By Don McCanne, MD

This is an important study. It shows that sick patients will not shop prices but rather they will forgo beneficial health care services while they are still under the deductible for their plan.

This confirms that deductibles are an inappropriate tool for reducing health care spending, since health policies should be designed to improve care rather than impair it. This puts the entire concept of consumer-directed health care under question as a means of slowing health care spending. In contrast, single payer policies control spending while benefiting patients.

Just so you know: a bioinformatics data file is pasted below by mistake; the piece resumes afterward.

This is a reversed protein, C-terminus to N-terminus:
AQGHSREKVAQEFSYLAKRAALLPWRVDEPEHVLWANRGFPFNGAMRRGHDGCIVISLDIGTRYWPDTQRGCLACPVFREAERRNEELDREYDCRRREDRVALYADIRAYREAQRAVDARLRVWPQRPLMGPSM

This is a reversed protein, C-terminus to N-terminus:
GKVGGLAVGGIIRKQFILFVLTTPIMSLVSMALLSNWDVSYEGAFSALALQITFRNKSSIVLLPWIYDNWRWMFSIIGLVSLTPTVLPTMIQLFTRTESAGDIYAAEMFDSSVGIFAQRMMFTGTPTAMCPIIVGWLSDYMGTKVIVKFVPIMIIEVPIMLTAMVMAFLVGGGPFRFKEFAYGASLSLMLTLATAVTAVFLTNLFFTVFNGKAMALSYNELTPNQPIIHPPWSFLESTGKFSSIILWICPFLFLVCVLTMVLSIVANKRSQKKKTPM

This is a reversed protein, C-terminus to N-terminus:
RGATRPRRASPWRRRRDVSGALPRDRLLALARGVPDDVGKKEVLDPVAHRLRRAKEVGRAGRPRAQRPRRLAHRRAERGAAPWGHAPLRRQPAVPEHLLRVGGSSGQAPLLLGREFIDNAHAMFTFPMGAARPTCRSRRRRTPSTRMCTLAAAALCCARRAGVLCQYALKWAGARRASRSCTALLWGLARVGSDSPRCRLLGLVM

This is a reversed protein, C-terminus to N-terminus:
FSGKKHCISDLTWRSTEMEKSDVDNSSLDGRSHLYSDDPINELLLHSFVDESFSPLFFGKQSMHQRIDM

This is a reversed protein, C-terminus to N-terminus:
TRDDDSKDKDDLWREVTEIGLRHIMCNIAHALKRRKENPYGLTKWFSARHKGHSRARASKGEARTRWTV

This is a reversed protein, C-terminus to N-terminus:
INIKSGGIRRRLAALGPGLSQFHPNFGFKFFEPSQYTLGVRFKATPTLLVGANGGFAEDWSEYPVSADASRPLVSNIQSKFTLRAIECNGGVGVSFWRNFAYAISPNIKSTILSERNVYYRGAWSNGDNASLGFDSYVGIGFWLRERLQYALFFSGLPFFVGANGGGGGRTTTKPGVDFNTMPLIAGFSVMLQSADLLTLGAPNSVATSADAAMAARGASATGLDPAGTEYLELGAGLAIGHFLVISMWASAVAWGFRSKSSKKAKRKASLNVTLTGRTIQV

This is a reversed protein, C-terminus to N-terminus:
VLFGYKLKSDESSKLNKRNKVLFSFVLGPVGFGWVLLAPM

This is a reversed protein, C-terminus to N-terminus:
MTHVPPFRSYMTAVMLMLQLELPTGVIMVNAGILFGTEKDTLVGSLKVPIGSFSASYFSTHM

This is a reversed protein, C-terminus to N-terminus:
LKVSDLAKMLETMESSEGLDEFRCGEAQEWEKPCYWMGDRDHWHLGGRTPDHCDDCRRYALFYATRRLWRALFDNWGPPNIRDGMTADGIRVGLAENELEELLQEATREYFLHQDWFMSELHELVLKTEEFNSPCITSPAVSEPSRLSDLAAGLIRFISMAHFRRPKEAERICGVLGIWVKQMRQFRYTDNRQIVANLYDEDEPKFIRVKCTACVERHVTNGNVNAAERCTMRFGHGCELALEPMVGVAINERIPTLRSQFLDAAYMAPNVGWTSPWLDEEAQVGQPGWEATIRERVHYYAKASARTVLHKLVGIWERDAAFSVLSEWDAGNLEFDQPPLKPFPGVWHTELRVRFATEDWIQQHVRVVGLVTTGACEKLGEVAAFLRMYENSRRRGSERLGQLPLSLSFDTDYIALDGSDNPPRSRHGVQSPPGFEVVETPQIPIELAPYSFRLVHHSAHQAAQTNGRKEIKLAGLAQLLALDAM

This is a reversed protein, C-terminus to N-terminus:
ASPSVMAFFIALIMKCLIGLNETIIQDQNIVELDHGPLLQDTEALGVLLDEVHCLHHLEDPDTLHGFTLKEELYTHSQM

This study may seem familiar to regular readers. That is because it was covered in our June 15, 2015 Quote of the Day. It was based on an article in “The Conversation” by Ben Handel, one of the co-authors of this study.

What is new is that NBER has now released the full study, and reports of it are appearing in the media. It is a concept well worth repeating. Excerpts of the Vox article by Sarah Kliff are included above in that her description is quite clear, avoiding the technical language of economists and policy wonks.

Quote of the Day, June 15, 2015: